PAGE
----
Parent's Guide: Medical Application
We are so pleased to hear that your child is looking to study medicine, but we know the whole application process can feel really daunting, as there seems like so much you need to do in order to help your child gain a place at the medical school of their choice. Have no fear, it is for this reason that we have created the Medic Mind Parents Guide to Medical Applications.
It is key in being prepared for medical applications, as they are not like a normal university applications. Your child will need to have completed work experience and shadowing of doctors as well as ideally having completed some voluntary work before applying to medical school. On top of this, your child will need to sit entrance exams, write a personal statement, and decide which medical schools they will be applying to. We have written a list of tasks your child will need to complete and in order below, so you can stay on top of the application in supporting your child.
Gain work experience
Gaining work experience in the medical field can be difficult, therefore capitalise on any family connections that you have. Ask any relatives or family friends that work within the medical profession if they would be willing to have your child shadow them. This will give your child a great insight into the medical profession that they need to strengthen their application. Failing this, encourage your child to speak to their career advisor or head of sixth form about gaining work experience. They may have a contact at the local hospital who helps students gain work experience. Alternatively you can encourage your child to contact the education department of your local hospital to arrange work shadowing opportunities. You will need to make sure they do this as early as possible (usually at the beginning of year 12), as spaces shadowing on wards during the holidays get taken early where many students within the local area are planning to apply to medicine or another allied healthcare professional course.
Alternative ways of gaining work experience include volunteering at a local care home or hospice. Other options also include volunteering as a patient visitor at your local hospital or even shadowing behind the reception at a GP surgery. There are also options to travel abroad for unique shadowing opportunities. Companies such as Global Pre-Meds offer some fantastic opportunities that will really make your child’s medical application stand out from the crowd.
You may have heard of the UCAT and BMAT, if not they are about to become something that you regularly think about. Medical schools require applicants to sit either the UCAT (University Clinical Aptitude Test) or BMAT (BioMedical Admissions Test), in order to help shortlist applicants for interview. Therefore it is essential that your child scores highly in these exams. Check out our UCAS timeline as well as our UCAT and BMAT key dates. The UCAT examination will require your child to register and pick a date, time and test center for the examination, which you may need to take them to. The BMAT on the other hand is usually organised by your child’s sixth-form or college. Encourage them to speak to their careers advisor or exams office who will be able to arrange the examination for your child at either their school or at an alternative local school.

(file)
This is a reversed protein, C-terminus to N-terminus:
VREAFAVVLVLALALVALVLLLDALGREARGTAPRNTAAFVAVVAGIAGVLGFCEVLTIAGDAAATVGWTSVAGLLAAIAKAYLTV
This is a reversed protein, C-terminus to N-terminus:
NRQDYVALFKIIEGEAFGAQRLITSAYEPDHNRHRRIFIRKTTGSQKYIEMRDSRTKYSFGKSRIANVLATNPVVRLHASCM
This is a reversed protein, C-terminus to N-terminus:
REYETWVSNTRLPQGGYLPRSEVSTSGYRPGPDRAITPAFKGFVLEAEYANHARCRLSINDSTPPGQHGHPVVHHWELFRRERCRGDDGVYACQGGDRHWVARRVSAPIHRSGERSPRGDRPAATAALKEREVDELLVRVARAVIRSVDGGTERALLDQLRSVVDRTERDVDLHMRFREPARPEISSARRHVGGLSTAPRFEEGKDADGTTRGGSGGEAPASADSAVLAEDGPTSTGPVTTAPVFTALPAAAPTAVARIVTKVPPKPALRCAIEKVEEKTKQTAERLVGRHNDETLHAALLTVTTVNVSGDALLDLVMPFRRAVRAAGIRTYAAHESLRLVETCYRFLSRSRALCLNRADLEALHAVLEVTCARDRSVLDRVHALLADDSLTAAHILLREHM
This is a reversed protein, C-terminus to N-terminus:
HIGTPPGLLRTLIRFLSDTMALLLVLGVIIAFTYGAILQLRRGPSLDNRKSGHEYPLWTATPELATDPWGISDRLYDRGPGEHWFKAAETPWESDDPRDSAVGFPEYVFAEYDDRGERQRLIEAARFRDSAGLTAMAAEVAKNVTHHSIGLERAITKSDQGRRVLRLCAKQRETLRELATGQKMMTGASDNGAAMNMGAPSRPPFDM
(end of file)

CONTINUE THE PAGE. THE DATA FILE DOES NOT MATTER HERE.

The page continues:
Medical School Open Days
Getting a place at a medical school open day can be quite difficult, more so than you would think. Be sure to check out the different medical school websites to find out the dates and how to apply for a place at the talks. If you are able to travel to them for open days do go along. It is a great way to get a feel for the university as well as to talk to current students. This is beneficial for both your child and yourself as a parent to see how other students have settled in, as well as a chance to check out the facilities on offer and surrounding area. If you are unable to attend an open day, once your child has decided which universities to apply to, or has received interviews for, do go and visit the university. Most campuses are open for you to walk around so you can get a great feel of the university during term time. Although you won’t be able to see the facilities on offer it is still a good idea as your child can say in their interview that they have been to look around the university.
Our Top Tips:
As a parent being supportive of your child’s application to medical school is very important. It can be harrowing when their friends and peers are receiving offers for courses at university and they haven’t even heard back about an interview. Therefore, understanding the application process is a great way of being supportive to your child.
Don’t give up
It can be very disappointing for students who are unsuccessful at interview. This can be very demoralising for applicants, but it is important that you encourage your child to focus on their academics. They may choose to take a gap year after year 13 and work to strengthen their application for the following year, or they may choose to do an undergraduate degree and re-apply as a graduate. Whatever option they pick, don’t let them give up, this is especially true as some medical schools have started putting places (very few) in adjustment for students to apply to on results day for medicine.
Make sure your child is sure medicine is right for them
This would be our biggest top tip. Being a doctor isn’t an easy career with the long training, long hours on the job and little pay, but it is worth it for those who truly love the career and want to be a doctor. Therefore it is essential that your child understands the truth of what a career in medicine entails. By helping them gain work experience they will be able to gain this insight themselves and reach their own decision as to if medicine is right for them or not.